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Charles River water quality earns 'B' grade from EPA

Posted by Johanna Kaiser  April 30, 2012 03:27 PM

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The water quality of the Charles River remained good during the last year and is improving, according to an annual report card by the Environmental Protection Agency.

The lower Charles received a “B” grade based on the amount of bacteria found in water samples collected at 10 locations from the Watertown Dam to Boston Harbor by the Charles River Watershed Association during 2011.

The samples show that the river met the water quality standards for boating 82 percent of the time and for swimming 54 percent of the time.

That is a vast improvement from 1995 when the EPA’s Charles River Initiative started. That year the river met boating standards 39 percent of the time and swimming standards 19 percent of the time. It received a “D.”

Data collected daily by Northeastern University from June 14-September 2 also showed the river met swimming standards 80 percent of the time at MIT’s Sailing Pavilion and 91 percent of the time at the Esplanade Dock, according to the agency.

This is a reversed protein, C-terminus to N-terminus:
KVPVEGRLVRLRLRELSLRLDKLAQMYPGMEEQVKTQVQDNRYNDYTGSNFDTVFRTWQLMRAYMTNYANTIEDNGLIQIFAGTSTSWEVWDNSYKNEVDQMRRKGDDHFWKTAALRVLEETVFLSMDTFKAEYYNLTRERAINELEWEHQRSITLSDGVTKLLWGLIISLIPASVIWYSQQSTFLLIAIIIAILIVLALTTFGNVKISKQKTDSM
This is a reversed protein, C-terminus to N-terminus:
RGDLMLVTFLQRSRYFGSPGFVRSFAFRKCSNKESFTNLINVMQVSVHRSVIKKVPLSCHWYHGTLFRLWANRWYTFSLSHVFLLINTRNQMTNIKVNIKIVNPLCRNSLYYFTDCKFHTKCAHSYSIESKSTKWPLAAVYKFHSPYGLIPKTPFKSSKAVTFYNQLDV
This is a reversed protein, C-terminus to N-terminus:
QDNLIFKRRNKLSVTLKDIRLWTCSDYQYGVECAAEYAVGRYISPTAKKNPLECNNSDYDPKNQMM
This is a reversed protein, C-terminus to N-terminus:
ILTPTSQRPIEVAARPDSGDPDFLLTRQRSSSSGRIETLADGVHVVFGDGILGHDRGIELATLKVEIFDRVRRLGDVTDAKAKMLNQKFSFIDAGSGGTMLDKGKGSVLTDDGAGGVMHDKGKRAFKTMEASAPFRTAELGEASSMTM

“The Charles River is an example of a Clean Water Act success,” Curt Spalding, regional administrator of EPA's New England office, said in a statement, referring to the 1972 law designed in part to help make rivers clean and safe for fishing and swimming.

“This grade reflects the excellent partnership work around the restoration of this river,” he said.

Efforts to clean and improve the Charles include annual Earth Day clean-ups and river cleanings. This year’s Earth Day clean-up earlier this month, more than 1,000 volunteers collected 1.5 tons of bagged debris along the river, according to the Charles River Conservancy.

The Charles River Cleanup Boat is also set to motor down the river with trash nets on May 12, as it has done for the past eight summers.

The agency did note that the river has received a “B+” grade over the past several years, but the EPA says data varies during “wet” and “dry” years and noted many of the samples collected in 2011 followed heavy rainfall, which can affect bacteria levels.
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Twitter: @YourBackBay, @JohannaKaiser
E-mail: johanna.yourtown@gmail.com

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